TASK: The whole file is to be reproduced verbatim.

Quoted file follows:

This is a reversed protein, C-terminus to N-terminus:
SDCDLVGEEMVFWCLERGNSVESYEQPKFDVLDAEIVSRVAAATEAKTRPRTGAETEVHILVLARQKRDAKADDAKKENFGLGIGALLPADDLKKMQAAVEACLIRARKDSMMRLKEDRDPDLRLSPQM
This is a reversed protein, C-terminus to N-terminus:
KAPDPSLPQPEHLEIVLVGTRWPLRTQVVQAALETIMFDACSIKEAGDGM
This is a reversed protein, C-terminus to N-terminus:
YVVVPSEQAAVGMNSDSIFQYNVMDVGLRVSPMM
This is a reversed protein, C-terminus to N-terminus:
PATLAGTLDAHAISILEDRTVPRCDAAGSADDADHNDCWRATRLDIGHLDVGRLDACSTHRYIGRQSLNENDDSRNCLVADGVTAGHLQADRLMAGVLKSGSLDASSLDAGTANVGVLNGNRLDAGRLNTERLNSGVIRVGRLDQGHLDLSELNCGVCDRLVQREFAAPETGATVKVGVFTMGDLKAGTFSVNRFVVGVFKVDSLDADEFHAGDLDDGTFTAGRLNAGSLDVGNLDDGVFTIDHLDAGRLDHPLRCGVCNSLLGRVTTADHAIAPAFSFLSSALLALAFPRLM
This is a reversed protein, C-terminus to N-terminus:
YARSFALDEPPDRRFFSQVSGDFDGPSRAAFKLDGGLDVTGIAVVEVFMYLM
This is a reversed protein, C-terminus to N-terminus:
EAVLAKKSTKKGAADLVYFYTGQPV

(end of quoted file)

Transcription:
This is a reversed protein, C-terminus to N-terminus:
SDCDLVGEEMVFWCLERGNSVESYEQPKFDVLDAEIVSRVAAATEAKTRPRTGAETEVHILVLARQKRDAKADDAKKENFGLGIGALLPADDLKKMQAAVEACLIRARKDSMMRLKEDRDPDLRLSPQM
This is a reversed protein, C-terminus to N-terminus:
KAPDPSLPQPEHLEIVLVGTRWPLRTQVVQAALETIMFDACSIKEAGDGM
This is a reversed protein, C-terminus to N-terminus:
YVVVPSEQAAVGMNSDSIFQYNVMDVGLRVSPMM
This is a reversed protein, C-terminus to N-terminus:
PATLAGTLDAHAISILEDRTVPRCDAAGSADDADHNDCWRATRLDIGHLDVGRLDACSTHRYIGRQSLNENDDSRNCLVADGVTAGHLQADRLMAGVLKSGSLDASSLDAGTANVGVLNGNRLDAGRLNTERLNSGVIRVGRLDQGHLDLSELNCGVCDRLVQREFAAPETGATVKVGVFTMGDLKAGTFSVNRFVVGVFKVDSLDADEFHAGDLDDGTFTAGRLNAGSLDVGNLDDGVFTIDHLDAGRLDHPLRCGVCNSLLGRVTTADHAIAPAFSFLSSALLALAFPRLM
This is a reversed protein, C-terminus to N-terminus:
YARSFALDEPPDRRFFSQVSGDFDGPSRAAFKLDGGLDVTGIAVVEVFMYLM
This is a reversed protein, C-terminus to N-terminus:
EAVLAKKSTKKGAADLVYFYTGQPV